Readers Forum – Damien Hughes on the Independent Voter

Converting Potential Energy Into Kinetic Energy

There is clearly a hunger for change in our country’s politics. Consider the state of American politics for the past quarter of a century.  Our last six presidents have been George HW Bush (R), Bill Clinton (D), George W Bush (R), Barack Obama (D), Donald Trump (R), and Joe Biden (D). Like the pendulum on a grandfather clock, the balance of power in the nation’s highest position keeps swinging back and forth between R and D. Why? I personally believe it’s because our country is desperately seeking some sense of equilibrium, and because all it has to choose from are extremes from the left and right, it tries to create that balance as best as it can by handing the reins over to the opposite party again and again and again. The million-dollar question is this, then. How do we, as independents, give the nation what it craves in a system that’s clearly rigged in favor of a two-party system?

First, we need to provide independent voices a unified place to come together, to be heard, to share their diverse viewpoints, and to feel a sense of belonging and hope for the future.  An independent who has no allies quickly becomes a non-voter, and non-voters won’t help independents get a seat at the table in American politics.

Second, we need to begin to change the rules to create a level playing field.  We need to fight for reforms such as Final Five voting. We need alternative voting systems that encourage people to vote their conscience without fear of the spoiler effect.  Examples include STAR voting, approval voting, and so on. (I’ve avoided mentioning RCV only because I personally oppose it as a viable alternative, but that’s a topic for another discussion.)  We need to eliminate big money from politics as much as possible (perhaps through democracy dollars?) so money doesn’t have the death grip it currently has on every aspect of our politics from campaigns to influencing how people vote.  We need term limits. Part of our current problem is that our Founding Fathers intended for people to hold office as a short-term act of public service (see George Washington and his reasons for not seeking a third term) but somewhere along the way, politics became a profession.  Career politicians are often ambitious, uncompromising, and willing to put their need to maintain power over the needs of the country they’re allegedly serving.  There are dozens of other changes in the rules needed, but an exhaustive list would be enough to fill up a book, so I’ll stop here.

Third (and most importantly), we need a tangible plan with measurable metrics.  It’s one thing for us as independents to say we’re beginning to see positive change. It’s another thing entirely for us to convert this unique opportunity into something that has a real impact on people’s everyday lives.

In science, there’s the idea of potential energy and the idea of kinetic energy. Potential energy is energy that has the potential to do work but isn’t actively releasing its stored energy or applying force to other objects. An object’s potential energy is based on its position.  When potential energy is released, it’s called kinetic energy. Kinetic energy is the energy of motion. If an apple is sitting on the floor, it has little potential energy.  If I take the apple to the top of a building and hold it off the edge, it has a lot of potential energy.  But either way, it has no kinetic energy until its potential energy is released.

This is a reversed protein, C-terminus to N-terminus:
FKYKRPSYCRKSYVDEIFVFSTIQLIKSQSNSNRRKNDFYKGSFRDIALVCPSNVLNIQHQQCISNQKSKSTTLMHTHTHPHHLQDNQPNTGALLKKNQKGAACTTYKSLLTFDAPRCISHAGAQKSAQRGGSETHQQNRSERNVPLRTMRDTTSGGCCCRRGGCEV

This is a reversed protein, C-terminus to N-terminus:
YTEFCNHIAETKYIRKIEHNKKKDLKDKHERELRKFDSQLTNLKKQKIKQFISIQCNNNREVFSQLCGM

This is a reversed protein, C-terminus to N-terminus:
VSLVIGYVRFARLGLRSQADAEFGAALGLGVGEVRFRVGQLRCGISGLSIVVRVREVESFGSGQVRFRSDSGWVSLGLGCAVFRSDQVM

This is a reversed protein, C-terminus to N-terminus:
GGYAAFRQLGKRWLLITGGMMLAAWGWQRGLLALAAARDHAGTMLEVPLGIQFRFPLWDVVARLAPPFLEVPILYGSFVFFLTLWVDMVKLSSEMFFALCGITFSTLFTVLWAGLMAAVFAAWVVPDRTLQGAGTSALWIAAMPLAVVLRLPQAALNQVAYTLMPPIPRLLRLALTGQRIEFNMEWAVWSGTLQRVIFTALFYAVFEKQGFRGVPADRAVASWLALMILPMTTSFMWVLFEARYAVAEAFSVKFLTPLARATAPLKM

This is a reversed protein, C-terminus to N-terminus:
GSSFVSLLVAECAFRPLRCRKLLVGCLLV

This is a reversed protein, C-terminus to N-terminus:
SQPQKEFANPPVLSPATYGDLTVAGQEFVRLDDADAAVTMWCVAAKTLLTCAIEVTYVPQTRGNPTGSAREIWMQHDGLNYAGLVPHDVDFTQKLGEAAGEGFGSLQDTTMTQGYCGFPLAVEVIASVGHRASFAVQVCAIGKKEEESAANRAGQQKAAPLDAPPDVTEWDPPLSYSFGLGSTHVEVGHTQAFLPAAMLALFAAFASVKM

Right now independents are like an apple that’s gone from being on the floor to being held over the edge of a building.  I believe our next step as independents is to devise a plan to release our potential. Once that happens, like the breaking of a dam, a wave of change will ensue that cannot be stopped.  But if we don’t act quickly enough, a new generation of independents will turn into a generation of cynical, apathetic non-voters who have been jaded into believing that change is simply not possible.  And if we as independents collectively squander this wonderful opportunity we’ve been afforded, then perhaps the cynics are right.  The time to act is now.

In The Independent Voter, Chapter 7 — “Independents Speak: We’re Not a Party, We’re a Mindset” Damien says:

“As independents, we are not undecided; we’re unimpressed. Unimpressed with having to settle for the lesser of two evils, the scare choice in the marketplace of ideas, unimpressed with a system that promotes us versus them, and rewards the demonization of anyone who has a different point of view. Unimpressed with leaders who spew hatred into our discourse and kneel at the altar of partisanship at the expense of those whom they pledge to serve. Unimpressed with a lack of transparency, a lack of accountability, and a lack of solutions year after year after year. We want politicians who are elected for their problem-solving abilities, not their party alliances. We want leaders who are open-minded enough to listen to all sides of an issue. We want those who can bridge the divide between points of view and find real, lasting solutions. We are independents, and we are here to stay.”

Damien Hughes is a software developer, a member of the Virginia Independent Voter Association, and a volunteer Slack community moderator for the cross-partisan, anti-corruption group RepresentUs.

Join Cathy Stewart for a Virtual Conversation with

Thom Reilly, Jackie Salit and Omar Ali

The Authors of The Independent Voter

December 7th at 3 pm ET.


Founder of the Politics for the People free educational series and book club for independent voters. Chair of the New York County Independence Party.

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